Science

New mapping method could help explore the Moon, Mars and more

Researchers have discovered a method for creating high-resolution maps of planetary surfaces, such as the surface of the Moon, by combining available images and topographic data.

Mapping the complex and varied surface of a world like the Moon at detailed resolution is challenging because laser altimeters, which measure changes in altitude, operate at a much lower resolution than cameras. While photographs give a sense of surface features, it is difficult to translate images into specific height and depth.

However, the new method combines topographic data with the degrees of sunlight shading present in optical images to provide a much more accurate assessment of topography and structures. The development could help both astronauts and robot explorers in the future.

On the subject: NASA probe discovers rogue rocket crash site on the Moon (photo)

The new method was developed by Iris Fernandez, now a former PhD student at the Niels Bohr Institute at the University of Copenhagen in Denmark.

Different missions provide very different data resolutions, so combining different data sources at different resolutions is a huge mathematical challenge. What Fernandez and her then supervisor, geophysicist Klaus Mosegaard, did differently was to focus on the mathematics of the problem, narrowing down the problem to determine if the equation could solve the problem.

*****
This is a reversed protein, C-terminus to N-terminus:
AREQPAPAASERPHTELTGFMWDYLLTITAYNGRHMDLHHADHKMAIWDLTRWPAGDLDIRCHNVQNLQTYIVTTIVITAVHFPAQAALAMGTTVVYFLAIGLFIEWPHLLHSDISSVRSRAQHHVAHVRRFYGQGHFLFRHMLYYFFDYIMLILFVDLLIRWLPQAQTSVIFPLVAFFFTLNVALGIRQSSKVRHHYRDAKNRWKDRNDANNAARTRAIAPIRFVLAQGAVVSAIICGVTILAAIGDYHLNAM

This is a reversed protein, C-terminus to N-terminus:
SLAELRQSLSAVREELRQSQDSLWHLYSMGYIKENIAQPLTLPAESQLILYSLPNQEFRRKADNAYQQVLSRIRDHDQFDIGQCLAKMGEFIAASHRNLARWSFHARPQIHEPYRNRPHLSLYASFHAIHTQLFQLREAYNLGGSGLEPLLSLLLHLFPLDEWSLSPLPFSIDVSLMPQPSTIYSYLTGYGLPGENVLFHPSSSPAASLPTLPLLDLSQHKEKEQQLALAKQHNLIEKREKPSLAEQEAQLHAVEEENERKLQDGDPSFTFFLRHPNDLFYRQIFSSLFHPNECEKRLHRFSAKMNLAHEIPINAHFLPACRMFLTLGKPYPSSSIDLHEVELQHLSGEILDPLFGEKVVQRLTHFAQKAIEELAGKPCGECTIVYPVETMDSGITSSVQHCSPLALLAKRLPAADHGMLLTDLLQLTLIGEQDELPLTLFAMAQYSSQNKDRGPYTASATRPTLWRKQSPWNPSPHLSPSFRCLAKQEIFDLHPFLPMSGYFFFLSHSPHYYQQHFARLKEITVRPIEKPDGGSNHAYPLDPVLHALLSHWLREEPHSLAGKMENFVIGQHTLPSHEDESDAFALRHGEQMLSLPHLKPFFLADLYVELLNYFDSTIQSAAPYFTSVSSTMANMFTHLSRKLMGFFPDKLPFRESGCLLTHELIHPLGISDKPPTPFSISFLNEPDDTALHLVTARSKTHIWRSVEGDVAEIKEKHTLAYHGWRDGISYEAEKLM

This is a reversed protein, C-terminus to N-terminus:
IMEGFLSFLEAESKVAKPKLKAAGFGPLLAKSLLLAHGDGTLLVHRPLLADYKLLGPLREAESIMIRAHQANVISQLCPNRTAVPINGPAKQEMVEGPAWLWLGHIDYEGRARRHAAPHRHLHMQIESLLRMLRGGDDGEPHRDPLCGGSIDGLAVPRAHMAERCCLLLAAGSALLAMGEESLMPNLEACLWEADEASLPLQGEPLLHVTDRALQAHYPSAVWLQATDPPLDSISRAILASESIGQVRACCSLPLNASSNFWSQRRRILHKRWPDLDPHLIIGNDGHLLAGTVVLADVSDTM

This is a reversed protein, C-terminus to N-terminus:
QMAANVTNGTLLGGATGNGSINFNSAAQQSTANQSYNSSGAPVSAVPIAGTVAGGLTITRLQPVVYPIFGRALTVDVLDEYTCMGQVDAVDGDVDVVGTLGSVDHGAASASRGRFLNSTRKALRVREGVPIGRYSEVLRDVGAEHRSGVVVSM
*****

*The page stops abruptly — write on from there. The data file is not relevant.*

“And it happened,” Fernandes said in a statement. (will open in a new tab)explaining that they had found “a mathematical key to a door that had remained closed for many years.”

The new approach also requires much less processing power and is much faster than previous methods, the researchers said.

Researchers have demonstrated the technique on the moon. By combining high resolution images from NASA’s Lunar Reconnaissance Orbiter LROC camera with lower resolution data from the Lunar Orbiter Laser Altimeter (LOLA), the paper’s authors claim they have increased the resolution of the topography from about 200 feet (60 meters). per pixel up to 2.95 feet (0.9 m) per pixel.

In the future, the authors argue, this method could be used to extract precise topographic details of rock formations on planetary bodies such as the Moon, Mars, asteroids, and any other worlds for which topographic data is available.

This method can be used for a variety of purposes, including determining the safety of astronauts and rovers or finding geologically interesting sites, and it can be applied to images from satellites, rovers, or other spacecraft.

The study is described in an article published June 8 in the journal Planetary and Space Science. (will open in a new tab).

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